Oncology firm BeiGene has enrolled the first patient in its Phase Ib clinical trial of BGB-283, a second generation B-RAF inhibitor with unique RAF dimer and EGFR inhibiting activity.

BGB-283 demonstrated better anti-tumour activities in preclinical models for cancers with B-RAF V600E mutation, in addition to the non-V600E B-RAF mutation and K-RAS/N-RAS mutations.

The company has designed the study to assess the efficacy of a once daily oral dosing regimen for BGB-283 in solid tumours that harbour B-RAF mutations or aberrations in the RAS-MAPK (mitogen-activated protein kinase) pathway.

The Phase Ib trial is being carried out across multiple centres in Australia and New Zealand.

BeiGene CEO John Oyler said: "BGB-283 is a clinically differentiated B-RAF inhibitor able to hit multiple important mutations in the RAS-MAPK pathway.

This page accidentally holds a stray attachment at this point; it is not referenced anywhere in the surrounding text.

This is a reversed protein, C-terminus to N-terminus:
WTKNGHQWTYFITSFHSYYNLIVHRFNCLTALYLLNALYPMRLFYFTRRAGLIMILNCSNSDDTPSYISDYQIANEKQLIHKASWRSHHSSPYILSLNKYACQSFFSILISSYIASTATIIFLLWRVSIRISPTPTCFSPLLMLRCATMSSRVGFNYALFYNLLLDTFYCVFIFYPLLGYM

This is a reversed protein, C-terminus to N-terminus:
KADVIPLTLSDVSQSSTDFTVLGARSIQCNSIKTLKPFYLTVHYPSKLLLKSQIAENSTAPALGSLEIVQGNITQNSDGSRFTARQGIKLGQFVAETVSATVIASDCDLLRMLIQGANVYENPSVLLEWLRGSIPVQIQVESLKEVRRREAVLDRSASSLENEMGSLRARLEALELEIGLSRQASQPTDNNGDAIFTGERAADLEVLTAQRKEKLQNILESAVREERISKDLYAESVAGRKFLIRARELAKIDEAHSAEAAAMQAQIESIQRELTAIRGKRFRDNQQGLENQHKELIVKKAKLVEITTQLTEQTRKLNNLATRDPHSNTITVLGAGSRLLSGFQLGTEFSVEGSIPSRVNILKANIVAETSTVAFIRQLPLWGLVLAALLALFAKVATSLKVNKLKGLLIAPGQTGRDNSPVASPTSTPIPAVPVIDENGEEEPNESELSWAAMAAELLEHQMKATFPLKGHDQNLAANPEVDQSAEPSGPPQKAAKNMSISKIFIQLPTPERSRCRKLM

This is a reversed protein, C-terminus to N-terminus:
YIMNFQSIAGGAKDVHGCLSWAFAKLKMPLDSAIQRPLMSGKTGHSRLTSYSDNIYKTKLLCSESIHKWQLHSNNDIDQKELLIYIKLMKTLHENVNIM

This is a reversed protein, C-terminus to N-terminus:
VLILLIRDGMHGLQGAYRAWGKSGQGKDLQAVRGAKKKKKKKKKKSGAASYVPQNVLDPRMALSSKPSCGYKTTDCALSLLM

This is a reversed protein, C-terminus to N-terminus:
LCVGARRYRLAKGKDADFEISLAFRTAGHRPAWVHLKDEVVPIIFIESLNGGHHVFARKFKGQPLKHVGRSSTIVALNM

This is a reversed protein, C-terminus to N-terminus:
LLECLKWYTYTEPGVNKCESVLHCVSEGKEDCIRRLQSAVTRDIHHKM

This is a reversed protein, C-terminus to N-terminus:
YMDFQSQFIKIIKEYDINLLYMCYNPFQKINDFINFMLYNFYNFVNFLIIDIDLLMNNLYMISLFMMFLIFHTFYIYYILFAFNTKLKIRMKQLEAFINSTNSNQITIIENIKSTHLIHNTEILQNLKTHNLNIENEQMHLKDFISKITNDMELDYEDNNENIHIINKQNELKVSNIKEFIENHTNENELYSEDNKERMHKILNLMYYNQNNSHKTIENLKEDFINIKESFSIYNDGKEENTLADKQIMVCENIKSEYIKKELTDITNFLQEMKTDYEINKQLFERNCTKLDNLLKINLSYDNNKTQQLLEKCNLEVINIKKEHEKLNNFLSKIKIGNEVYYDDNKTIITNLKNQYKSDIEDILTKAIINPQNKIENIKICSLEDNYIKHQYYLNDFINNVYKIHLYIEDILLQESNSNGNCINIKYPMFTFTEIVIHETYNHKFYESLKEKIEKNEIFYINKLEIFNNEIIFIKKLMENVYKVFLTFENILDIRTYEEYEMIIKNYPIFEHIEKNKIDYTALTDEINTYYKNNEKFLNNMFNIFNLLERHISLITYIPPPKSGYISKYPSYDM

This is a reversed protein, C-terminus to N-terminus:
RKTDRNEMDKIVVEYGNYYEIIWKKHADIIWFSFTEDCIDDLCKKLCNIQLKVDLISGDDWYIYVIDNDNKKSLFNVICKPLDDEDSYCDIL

"The data from the Phase Ia dose escalation study gave us confidence to move into a broad Phase Ib study that is designed to demonstrate BGB-283’s single agent activity across a wide range of solid tumours."

BeiGene has started the Phase Ib study following the successful completion of a Phase Ia dose escalation study in patients who have B-RAF or K-RAS mutations.

In the Phase Ia trail, BGB-283 showed a better safety profile along with promising early clinical activity in patients harbouring mutations that previously could not be targeted by first generation B-RAF inhibitors, said BeiGene.

First generation B-RAF inhibitors such as vemurafenib and dabrafenib selectively target mutant B-RAFV600E and have exhibited enhanced clinical activities in melanoma patients with the B-RAFV600E mutation.

These inhibitors received approval to treat patients with B-RAFV600E metastatic melanoma.